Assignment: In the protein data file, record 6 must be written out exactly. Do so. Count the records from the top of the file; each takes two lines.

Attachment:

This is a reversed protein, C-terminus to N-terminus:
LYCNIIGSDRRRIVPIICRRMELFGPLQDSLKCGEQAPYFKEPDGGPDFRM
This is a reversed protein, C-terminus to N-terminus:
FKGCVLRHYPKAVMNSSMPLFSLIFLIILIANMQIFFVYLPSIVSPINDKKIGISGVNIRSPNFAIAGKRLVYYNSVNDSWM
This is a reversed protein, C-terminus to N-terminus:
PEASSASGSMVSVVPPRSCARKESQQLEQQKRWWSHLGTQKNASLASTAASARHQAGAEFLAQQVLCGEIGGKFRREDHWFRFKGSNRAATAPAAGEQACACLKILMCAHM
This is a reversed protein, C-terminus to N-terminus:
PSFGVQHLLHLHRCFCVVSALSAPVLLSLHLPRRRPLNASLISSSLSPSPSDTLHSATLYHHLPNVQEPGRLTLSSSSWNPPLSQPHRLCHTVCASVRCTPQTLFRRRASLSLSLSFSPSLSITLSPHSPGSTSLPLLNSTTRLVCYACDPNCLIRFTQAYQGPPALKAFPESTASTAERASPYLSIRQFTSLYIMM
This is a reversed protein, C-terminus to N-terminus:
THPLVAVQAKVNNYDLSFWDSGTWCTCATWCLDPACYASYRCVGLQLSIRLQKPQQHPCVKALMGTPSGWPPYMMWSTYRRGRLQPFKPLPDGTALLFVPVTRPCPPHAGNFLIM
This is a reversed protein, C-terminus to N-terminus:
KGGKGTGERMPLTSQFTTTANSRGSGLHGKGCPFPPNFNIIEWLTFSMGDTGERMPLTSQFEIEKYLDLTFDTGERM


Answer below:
This is a reversed protein, C-terminus to N-terminus:
KGGKGTGERMPLTSQFTTTANSRGSGLHGKGCPFPPNFNIIEWLTFSMGDTGERMPLTSQFEIEKYLDLTFDTGERM